AKK JOURNEY TO AKC

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More Words from the Breed Founder
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I’ve read that George Washington, given credit as the founder of the American foxhound, is also credited as being the first in America to keep written kennel records. Most kennel records were well recognized, although for those in that time period lacking formal education, lineage could still be traced for generations in people’s hearts and memories. Good breeders clearly understood how the past affects the future.

My own kennel records graduated from my memory to my kitchen calendar to my notebook and eventually to the computer. But how to eventually get everyone else on the same page with record keeping and quality control? Fast forward through 1985 when the first registry, the American Rare Breed Association, (ARBA), recognized the Alaskan Klee Kai. Fast forward again to 1997 when our furry friends were accepted by the United Kennel Club, (UKC). And now, 45 years since I began this journey, here we are with a foot in the door with the American Kennel Club, (AKC) just starting out on the lowest rung of their ladder, the Foundation Stock Service. Record keeping and quality control all in one! With our history in their records back to the early 1970’s and the breed standards on their website for the world to visualize perfection, the Alaskan Klee Kai should continue to improve if today’s kennel keepers are vigilant.

It was March of 1988 when I first wrote a letter to AKC asking how one goes about getting a new breed recognized. I say I wrote a letter because at that time I did not yet have a computer. Computers were not commonly available in people’s home and were mostly used by businesses. Since the IRS considered my business merely a hobby, meaning it didn’t make any money, a computer was pretty far out of my league.

I was almost surprised to promptly receive back a letter (snail mail of course) from a James Crowley, Director of Dog Events. He explained they must be ‘a pure-bred dog evidenced by existence as a distinct breed for a length of time of at least 30 to 40 years. They must be sufficiently populous in the United States and they must have owners in several different parts of the country.’ Of course there was more to the letter, but although my little breeding program in my backyard was coming along quite nicely, we obviously had quite a few years to go. But still, it helped me plan ahead, and now, finally, here we are.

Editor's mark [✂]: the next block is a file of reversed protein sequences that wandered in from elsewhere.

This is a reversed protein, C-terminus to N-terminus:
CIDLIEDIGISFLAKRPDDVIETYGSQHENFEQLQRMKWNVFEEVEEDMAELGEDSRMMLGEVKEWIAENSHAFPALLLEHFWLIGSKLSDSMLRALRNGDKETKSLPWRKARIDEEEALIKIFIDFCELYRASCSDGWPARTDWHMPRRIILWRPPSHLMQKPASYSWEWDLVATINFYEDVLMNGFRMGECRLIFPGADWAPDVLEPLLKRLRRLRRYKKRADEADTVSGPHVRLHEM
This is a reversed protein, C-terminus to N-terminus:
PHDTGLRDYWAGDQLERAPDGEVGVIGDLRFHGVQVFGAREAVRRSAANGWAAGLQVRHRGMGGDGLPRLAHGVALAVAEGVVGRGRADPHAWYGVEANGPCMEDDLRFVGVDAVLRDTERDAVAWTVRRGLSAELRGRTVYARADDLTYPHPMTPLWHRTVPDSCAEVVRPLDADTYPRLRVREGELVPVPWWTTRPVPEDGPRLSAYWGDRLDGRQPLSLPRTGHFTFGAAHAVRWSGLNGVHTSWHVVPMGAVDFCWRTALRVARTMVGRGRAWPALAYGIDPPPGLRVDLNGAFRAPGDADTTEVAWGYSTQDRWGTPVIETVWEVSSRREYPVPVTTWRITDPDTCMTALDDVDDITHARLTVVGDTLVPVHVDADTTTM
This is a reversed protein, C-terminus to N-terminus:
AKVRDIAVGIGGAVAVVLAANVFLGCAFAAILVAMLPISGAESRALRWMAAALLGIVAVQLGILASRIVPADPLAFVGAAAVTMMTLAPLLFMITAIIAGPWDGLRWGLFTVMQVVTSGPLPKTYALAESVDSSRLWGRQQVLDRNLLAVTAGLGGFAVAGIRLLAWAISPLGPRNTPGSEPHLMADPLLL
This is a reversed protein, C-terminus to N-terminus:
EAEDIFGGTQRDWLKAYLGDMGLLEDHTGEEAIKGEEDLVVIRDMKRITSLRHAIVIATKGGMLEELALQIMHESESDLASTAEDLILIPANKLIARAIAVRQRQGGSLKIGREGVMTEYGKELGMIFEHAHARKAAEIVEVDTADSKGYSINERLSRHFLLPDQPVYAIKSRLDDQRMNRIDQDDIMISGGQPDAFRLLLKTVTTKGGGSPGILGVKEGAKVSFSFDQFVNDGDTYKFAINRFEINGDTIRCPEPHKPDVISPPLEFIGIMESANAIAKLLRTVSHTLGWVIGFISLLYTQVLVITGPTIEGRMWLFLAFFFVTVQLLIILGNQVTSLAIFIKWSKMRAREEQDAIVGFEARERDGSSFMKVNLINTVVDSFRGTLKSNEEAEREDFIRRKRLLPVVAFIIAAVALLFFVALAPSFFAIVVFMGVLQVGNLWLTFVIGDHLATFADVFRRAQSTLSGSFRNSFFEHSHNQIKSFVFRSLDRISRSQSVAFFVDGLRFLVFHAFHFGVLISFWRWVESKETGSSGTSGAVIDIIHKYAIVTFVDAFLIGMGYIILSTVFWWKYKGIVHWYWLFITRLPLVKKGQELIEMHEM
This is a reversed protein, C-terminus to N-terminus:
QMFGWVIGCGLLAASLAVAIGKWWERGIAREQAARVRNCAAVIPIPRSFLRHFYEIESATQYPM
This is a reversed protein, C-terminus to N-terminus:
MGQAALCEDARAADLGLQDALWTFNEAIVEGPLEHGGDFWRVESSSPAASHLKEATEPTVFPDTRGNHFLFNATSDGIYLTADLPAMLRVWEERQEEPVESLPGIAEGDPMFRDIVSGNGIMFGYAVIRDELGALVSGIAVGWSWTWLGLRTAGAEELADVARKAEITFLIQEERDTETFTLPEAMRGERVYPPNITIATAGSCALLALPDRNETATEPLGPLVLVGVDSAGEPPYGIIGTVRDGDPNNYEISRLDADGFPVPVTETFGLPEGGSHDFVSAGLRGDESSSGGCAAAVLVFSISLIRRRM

As most of you know, it usually takes more than one try to get into the Foundation Stock Service, and it did us too. Then the club, as well as the breed, follow a well laid out plan from AKC in order to move up to the miscellaneous class and eventually to their final spot. On the AKKCOA.org website, the instructions sent by AKC are posted. In a nutshell, we need people to support the club as well as to show their dogs in conformation as well as in the dog sports that show off their brains as well as their beauty. Not every show will have classes available to dogs in the Foundation Stock Service and this can be disheartening to some.  But if it were all too easy the world would be filled with an overabundance of new breeds every other week. AKC needs to know we are deserving of their full recognition; we need to earn it. Throughout the coming years, summer, winter, Covid, or not, there will be upcoming shows in various states in which the Alaskan Klee Kai will be represented. Will you be there? Full recognition with AKC depends on it.

 

Your participation matters. Are you ready?

Linda Spurlin, Alaskan Klee Kai Breed Developer

February 14, 2022

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